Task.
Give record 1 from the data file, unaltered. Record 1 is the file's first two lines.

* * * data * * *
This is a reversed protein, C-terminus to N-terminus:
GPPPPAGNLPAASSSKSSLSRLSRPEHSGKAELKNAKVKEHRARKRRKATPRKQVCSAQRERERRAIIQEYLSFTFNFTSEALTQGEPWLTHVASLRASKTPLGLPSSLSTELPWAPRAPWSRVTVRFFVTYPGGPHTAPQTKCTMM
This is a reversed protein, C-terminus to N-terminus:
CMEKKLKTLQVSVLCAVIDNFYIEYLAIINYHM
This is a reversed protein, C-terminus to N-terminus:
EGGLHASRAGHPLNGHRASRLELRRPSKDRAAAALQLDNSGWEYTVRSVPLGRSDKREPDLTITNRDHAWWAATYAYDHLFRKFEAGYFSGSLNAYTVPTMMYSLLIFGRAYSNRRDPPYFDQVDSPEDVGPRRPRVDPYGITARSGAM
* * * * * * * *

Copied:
This is a reversed protein, C-terminus to N-terminus:
GPPPPAGNLPAASSSKSSLSRLSRPEHSGKAELKNAKVKEHRARKRRKATPRKQVCSAQRERERRAIIQEYLSFTFNFTSEALTQGEPWLTHVASLRASKTPLGLPSSLSTELPWAPRAPWSRVTVRFFVTYPGGPHTAPQTKCTMM